Sept. 9 (Bloomberg) -- Congress returns from a five-week recess to take up several perennial issues: turmoil in the Middle East, rising government debt and where to dump more than 65,000 tons of waste from the nation’s nuclear power plants.
U.S. Nuclear Regulatory Commission Chairman Allison Macfarlane and Peter Lyons, the Energy Department’s assistant secretary for nuclear energy, testify tomorrow at a House Energy and Commerce subcommittee hearing on the waste issue.
While U.S. lawmakers were away from Washington, a federal appeals court on Aug. 13 ruled the NRC is “flouting the law” by not completing its safety review for a dump at Nevada’s Yucca Mountain. The agency, which stopped work after President Barack Obama’s administration killed funding for Yucca in 2010, is reviewing options on the matter through Sept. 30.
Now lawmakers just have to agree on a place to dispose of the spent-fuel rods, a debate that has been underway since at least President Ronald Reagan’s first term, when he signed a law to set up a permanent repository. For now, the material is stored at about 75 operating and closed nuclear plants.
Here’s where it gets thorny. House Republicans say the 1987 law is clear: Yucca Mountain was designated as the nation’s nuclear-waste dump. However, even if the NRC were to complete its review immediately, the Obama administration has determined that the facility isn’t an option, and Senate Majority Leader Harry Reid, a Nevada Democrat, opposes Yucca. The stalemate continues.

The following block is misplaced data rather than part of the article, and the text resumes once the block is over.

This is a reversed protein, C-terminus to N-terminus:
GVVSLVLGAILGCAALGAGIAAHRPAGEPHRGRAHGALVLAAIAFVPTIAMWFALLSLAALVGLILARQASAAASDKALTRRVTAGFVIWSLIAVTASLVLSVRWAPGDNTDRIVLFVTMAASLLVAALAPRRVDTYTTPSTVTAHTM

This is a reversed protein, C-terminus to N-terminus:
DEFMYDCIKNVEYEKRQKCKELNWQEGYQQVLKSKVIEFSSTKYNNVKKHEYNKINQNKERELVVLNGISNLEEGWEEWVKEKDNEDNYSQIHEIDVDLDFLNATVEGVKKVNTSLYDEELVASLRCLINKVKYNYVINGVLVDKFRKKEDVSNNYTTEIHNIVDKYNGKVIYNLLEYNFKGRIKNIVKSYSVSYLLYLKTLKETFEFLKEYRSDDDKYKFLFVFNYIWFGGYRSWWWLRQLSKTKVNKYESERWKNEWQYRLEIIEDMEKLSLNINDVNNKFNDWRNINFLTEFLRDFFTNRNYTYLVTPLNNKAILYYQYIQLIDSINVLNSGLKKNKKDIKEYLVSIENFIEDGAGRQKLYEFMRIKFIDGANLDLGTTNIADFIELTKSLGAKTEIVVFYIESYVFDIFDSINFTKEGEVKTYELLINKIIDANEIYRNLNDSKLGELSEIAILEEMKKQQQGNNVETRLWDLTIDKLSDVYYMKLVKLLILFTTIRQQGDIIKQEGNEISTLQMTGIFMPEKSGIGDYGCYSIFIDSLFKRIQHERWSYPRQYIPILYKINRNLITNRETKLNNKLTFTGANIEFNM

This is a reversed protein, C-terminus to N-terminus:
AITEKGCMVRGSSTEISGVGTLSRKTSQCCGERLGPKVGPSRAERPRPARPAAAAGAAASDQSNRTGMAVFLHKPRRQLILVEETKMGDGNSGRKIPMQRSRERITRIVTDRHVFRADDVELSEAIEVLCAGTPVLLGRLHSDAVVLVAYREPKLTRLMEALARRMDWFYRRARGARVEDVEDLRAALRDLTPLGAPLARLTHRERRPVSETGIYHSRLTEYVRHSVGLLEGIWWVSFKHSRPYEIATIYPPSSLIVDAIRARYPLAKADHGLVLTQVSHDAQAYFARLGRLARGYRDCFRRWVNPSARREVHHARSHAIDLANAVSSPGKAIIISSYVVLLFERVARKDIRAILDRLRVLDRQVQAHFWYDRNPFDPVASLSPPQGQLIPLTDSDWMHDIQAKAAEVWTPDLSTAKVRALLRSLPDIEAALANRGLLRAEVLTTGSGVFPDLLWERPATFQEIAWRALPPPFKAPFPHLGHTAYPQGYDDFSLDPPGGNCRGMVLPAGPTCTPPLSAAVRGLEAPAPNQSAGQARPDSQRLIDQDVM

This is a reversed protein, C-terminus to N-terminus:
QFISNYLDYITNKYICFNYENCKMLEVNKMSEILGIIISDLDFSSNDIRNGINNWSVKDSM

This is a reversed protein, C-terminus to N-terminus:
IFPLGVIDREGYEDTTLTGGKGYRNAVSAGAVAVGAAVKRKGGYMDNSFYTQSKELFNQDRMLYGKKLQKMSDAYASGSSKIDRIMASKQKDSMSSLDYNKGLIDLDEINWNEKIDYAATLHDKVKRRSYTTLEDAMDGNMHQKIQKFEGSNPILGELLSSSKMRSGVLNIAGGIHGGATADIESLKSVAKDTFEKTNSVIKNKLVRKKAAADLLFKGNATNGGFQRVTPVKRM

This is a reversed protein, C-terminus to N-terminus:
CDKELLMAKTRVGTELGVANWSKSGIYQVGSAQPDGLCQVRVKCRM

Representative John Shimkus, an Illinois Republican, and his colleagues on the House panel probably will want to hear what Macfarlane has to say about the court’s ruling and how much cash the agency needs to complete its study. Right now, the NRC has about $11 million, equal to about 1.2 percent of its current budget, for the purpose.
“Committee leaders have expressed that the first order of compliance should be for NRC to complete the Safety Evaluation Report on Yucca Mountain and release it publicly,” according to a Sept. 6 statement from the House Energy and Commerce Committee.
On the other side of Capitol Hill, senators led by Ron Wyden, an Oregon Democrat, and Lisa Murkowski, an Alaska Republican, have introduced legislation that would set up a government authority to oversee nuclear-waste disposal and create a storage facility.
The nation’s backlog of commercial nuclear waste is rising so high, even Yucca Mountain won’t be able to hold it all, a independent commission established by Obama reported last year.
ALSO WORTH WATCHING:
CARBON-CAPTURE OUTLOOK: The Atlantic Council will hold a forum today to examine the prospects for advanced fossil-fuel projects, such as carbon-capture technology from power plants. The forum is set to include representatives from Southern Co., the Department of Energy and the Royal Norwegian Embassy. It begins at 2 p.m.
RICHARD-WINDSOR-TESTIMONY: Former Environmental Protection Administration chief Lisa Jackson, who adopted the handle Richard Windsor as her internal e-mail account, will testify to Congress about the Obama administration’s adherence to federal transparency rules. Republicans in Congress say the EPA and Jackson tried to circumvent open records laws by using the alias e-mail for official business. The House Oversight & Government Reform hearing is scheduled tomorrow at 9 a.m.
To contact the reporter on this story: Brian Wingfield in Washington at firstname.lastname@example.org
To contact the editor responsible for this story: Jon Morgan at email@example.com